Farmers in the area are facing a time of dryness. Agriculture Canada classified most of southwestern Ontario as “abnormally dry” in a June 30 report, with little relief since.
Abnormally dry is considered a one-in-three year event. That said, local farmers and researchers may say it is much, much drier than normal. That lack of rain could impact crop yields in the fall, particularly corn, which relies on precipitation in June and July.
Joshua Nasielski, an assistant professor in plant agriculture at the University of Guelph, says he has soil moisture sensors installed across the province uploading data that he checks regularly, adding the sensor for southern Ontario is showing half as much moisture in the soil as last year.
Mark Reusser, the vice-president of the Ontario Federation of Agriculture, and himself a farmer in Waterloo Region, estimates this current dry spell is worse than a one-in-three-year event.
“I think those analyses by Agriculture Canada are pretty broad. I suspect that there are locations here in Ontario that are actually far worse than that. If their analysis says unusually dry is one year in three, I’m looking at where I live right here and thinking it’s closer to one year in 10. This is very dry,” he said.
“Farmers do what they always do, which is just adapt to what they’re faced with,” said Nasielski. “This is not the first time that it’s been a dry year. Sometimes it’s been very, very wet. And that causes its own set of problems. So farmers, they just adapt their management. They change plans.”
Nasielski said in this case, adapting will mean reducing their input costs as they are able, to increase the net profit in the fall and make up for a smaller yield.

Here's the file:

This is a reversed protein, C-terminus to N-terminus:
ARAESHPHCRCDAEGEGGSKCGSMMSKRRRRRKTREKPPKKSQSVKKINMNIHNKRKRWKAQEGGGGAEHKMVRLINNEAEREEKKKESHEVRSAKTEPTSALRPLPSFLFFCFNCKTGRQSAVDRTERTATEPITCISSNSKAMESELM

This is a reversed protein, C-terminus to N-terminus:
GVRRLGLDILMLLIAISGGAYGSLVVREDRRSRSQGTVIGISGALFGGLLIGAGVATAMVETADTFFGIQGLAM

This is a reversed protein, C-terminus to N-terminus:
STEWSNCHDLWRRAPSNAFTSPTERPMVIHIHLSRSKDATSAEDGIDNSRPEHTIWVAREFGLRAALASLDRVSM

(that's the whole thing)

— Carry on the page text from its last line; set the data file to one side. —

Nasielski does not predict absolute crop failure – that is, crops actually dying due to drought – because of the moisture held over from winter melt and spring rains.
“I would say up until July, most farmers were probably not very worried even though it’s slightly drier because the crops could use the water that was in the soil already from all that snowmelt and all the rainfall that happened in April. Some of that rainfall was still available in the soil. But now that it’s been so dry, crops have essentially used up all that moisture, all that water, and they’re really dependent on rainfall that is going to happen now. So for the corn crop, especially, yields will be lower, but I don’t think it’ll be a crop failure.”
Reusser says the rain is needed.
“If we don’t get rain here within a week or two, there will be significant damage, and significantly lowered crop yields. Some places much more than other places, depending on soil type and depending on whether or not a thunderstorm happened to bring you some rain.”
Nasielski said predicting how badly corn yields will be impacted in the fall is difficult.
“The last time we had a dry spell this bad was many years ago, and the corn genetics, the corn varieties, are much, much better now. And they might just be much, much more resilient to drought. The other thing to consider is that, in the rest of Ontario there is no dry spell, and so (for) other corn producing areas of the province we don’t know what their yields are going to be like.”
How will potentially poor corn yields this fall impact the community? How could they impact food prices?
“Things won’t double in price because of a dry spell in Ontario,” said Nasielski. “Because corn is traded on a world market, soybeans on a world market, and as a share of the world production of corn and soybeans, Ontario is very small, less than one per cent. So it’s kind of like a rounding error when you think globally.”
While globally, a drought in southwestern Ontario might not make a difference, locally, farmers still need the rain to make a living.
“Farmers are interesting that their income depends on something over which they have no control. We can’t control the weather. We’re dependent on the weather either bringing us rain or not bringing us rain at the appropriate time. That is very different than most people, especially urban people who get a paycheque every week, no matter what the weather does,” said Reusser.
“And I think sometimes we forget that there are people in this country, in this province, who it really matters whether it rains or not. And you know, take some time to think about them.”